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The US Supreme Court refused to intervene Monday in the controversy surrounding the National Security Agency, declining to review a challenge to its collection of millions of phone records.
The US Supreme Court refused to get involved Monday in the controversy surrounding the National Security Agency.
Justices declined to hear a plea from a privacy group to stop the spy agency from collecting millions of phone records of Verizon customers.
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The case would have been the first major challenge to the NSA brought before the Supreme Court.
The Electronic Privacy Information Center claimed the NSA overstepped its statutory authority with the program, especially since the records specifically included calls made "wholly within the United States, including local telephone calls."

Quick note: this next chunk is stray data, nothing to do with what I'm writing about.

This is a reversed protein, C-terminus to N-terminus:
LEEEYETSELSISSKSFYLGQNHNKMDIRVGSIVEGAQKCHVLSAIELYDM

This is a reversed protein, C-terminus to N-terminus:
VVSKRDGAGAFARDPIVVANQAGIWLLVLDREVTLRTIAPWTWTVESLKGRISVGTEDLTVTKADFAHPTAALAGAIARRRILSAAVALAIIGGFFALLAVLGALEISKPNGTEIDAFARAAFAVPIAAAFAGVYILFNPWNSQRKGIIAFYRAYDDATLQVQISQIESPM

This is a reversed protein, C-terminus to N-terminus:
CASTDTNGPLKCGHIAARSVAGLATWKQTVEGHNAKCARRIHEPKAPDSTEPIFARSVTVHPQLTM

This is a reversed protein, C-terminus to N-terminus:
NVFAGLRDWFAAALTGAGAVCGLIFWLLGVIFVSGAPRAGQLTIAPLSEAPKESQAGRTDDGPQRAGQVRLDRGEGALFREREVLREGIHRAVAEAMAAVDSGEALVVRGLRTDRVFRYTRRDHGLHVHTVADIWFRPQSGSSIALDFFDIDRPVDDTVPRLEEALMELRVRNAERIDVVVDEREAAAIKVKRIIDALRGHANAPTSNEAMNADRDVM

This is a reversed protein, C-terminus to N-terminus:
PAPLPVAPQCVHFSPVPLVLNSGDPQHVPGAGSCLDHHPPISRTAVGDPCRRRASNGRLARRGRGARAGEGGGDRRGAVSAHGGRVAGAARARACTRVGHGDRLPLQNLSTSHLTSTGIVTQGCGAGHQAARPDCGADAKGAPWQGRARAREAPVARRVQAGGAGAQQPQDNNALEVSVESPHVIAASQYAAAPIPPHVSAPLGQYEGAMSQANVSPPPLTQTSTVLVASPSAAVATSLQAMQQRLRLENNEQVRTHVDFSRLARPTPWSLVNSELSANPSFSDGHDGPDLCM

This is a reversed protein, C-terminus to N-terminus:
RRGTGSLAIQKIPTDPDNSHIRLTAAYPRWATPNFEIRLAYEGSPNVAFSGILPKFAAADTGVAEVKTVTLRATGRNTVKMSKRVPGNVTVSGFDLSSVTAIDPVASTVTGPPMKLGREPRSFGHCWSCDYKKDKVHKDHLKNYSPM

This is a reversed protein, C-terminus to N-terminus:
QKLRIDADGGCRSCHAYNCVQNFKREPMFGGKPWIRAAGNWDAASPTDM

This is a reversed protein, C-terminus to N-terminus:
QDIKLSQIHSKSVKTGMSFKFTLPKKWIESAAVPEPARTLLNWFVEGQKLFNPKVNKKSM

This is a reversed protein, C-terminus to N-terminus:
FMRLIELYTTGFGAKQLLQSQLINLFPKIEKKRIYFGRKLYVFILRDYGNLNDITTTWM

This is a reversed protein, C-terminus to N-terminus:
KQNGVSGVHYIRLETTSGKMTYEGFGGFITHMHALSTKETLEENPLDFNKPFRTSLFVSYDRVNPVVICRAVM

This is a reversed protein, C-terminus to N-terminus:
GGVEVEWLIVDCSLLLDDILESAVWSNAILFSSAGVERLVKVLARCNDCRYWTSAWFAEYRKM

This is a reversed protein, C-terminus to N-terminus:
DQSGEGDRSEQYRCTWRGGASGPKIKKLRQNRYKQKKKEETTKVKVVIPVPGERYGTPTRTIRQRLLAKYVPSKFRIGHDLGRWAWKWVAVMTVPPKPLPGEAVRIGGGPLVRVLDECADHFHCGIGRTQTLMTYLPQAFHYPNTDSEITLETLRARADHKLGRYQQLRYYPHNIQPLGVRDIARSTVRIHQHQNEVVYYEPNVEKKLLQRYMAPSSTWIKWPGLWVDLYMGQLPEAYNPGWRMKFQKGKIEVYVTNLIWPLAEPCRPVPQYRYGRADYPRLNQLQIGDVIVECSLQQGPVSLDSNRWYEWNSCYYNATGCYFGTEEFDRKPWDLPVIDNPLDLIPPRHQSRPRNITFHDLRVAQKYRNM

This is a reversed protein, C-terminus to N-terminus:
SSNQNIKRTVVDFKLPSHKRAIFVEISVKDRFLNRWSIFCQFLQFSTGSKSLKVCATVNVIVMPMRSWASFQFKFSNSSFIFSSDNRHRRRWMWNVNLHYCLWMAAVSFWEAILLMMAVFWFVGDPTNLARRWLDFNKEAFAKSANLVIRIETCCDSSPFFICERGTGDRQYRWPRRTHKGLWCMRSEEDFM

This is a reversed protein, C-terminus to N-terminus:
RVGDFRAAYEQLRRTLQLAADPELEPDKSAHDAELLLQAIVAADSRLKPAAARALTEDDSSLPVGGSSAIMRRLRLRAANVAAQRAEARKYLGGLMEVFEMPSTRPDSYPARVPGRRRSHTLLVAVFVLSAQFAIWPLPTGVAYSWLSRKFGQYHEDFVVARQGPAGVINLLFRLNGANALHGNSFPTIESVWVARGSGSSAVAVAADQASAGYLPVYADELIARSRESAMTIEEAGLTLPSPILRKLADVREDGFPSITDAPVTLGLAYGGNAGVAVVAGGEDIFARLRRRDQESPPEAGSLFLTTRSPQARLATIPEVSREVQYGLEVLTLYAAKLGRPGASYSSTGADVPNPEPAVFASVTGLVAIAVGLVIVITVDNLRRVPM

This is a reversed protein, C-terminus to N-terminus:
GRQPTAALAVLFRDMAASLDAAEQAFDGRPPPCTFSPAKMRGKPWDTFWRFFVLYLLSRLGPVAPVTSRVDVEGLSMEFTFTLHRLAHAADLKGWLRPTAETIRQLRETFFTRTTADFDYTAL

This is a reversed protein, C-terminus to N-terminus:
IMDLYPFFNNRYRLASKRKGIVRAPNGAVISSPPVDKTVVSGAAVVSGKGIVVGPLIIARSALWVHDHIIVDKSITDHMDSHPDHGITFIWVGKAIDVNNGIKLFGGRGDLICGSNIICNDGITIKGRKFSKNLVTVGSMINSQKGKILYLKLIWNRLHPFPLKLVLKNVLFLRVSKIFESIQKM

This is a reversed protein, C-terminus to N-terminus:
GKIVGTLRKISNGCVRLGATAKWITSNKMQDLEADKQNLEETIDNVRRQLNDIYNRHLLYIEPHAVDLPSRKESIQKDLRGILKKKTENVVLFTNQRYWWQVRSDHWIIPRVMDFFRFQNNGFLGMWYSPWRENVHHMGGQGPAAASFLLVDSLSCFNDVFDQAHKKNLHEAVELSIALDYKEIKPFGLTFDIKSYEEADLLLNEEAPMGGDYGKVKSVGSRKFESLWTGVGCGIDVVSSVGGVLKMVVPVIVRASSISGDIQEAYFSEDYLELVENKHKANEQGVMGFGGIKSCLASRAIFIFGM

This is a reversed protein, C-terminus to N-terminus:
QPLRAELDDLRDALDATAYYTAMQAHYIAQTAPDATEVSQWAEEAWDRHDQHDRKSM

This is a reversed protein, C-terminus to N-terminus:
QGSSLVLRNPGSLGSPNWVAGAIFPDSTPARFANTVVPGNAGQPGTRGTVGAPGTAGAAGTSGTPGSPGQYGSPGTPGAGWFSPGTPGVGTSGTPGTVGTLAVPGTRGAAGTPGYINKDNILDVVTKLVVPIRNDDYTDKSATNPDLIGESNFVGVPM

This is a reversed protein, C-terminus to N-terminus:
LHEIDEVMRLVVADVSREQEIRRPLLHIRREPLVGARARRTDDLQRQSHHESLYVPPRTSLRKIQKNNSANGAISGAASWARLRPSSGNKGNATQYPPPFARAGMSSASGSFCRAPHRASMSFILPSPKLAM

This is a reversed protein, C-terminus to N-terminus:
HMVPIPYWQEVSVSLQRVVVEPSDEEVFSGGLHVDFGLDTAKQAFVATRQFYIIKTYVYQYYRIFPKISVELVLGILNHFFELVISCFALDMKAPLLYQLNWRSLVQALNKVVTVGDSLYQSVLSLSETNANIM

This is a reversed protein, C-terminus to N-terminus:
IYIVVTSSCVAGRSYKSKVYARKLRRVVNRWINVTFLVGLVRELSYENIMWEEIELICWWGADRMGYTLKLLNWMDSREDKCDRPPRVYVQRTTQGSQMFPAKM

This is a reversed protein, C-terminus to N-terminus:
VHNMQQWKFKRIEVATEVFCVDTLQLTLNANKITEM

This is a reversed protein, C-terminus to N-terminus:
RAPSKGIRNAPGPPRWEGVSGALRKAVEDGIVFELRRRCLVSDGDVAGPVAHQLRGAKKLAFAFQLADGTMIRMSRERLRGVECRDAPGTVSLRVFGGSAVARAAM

An order by the secretive Foreign Intelligence Surveillance Court allowing the collection of the phone records was revealed in June.
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Since then, the NSA has publicly acknowledged it received secret court approval to collect vast amounts of so-called metadata from telecom giant Verizon and leading Internet companies, including Microsoft, Apple, Google, Yahoo and Facebook.
Other lawsuits on the topic are making their way through the lower courts around the country.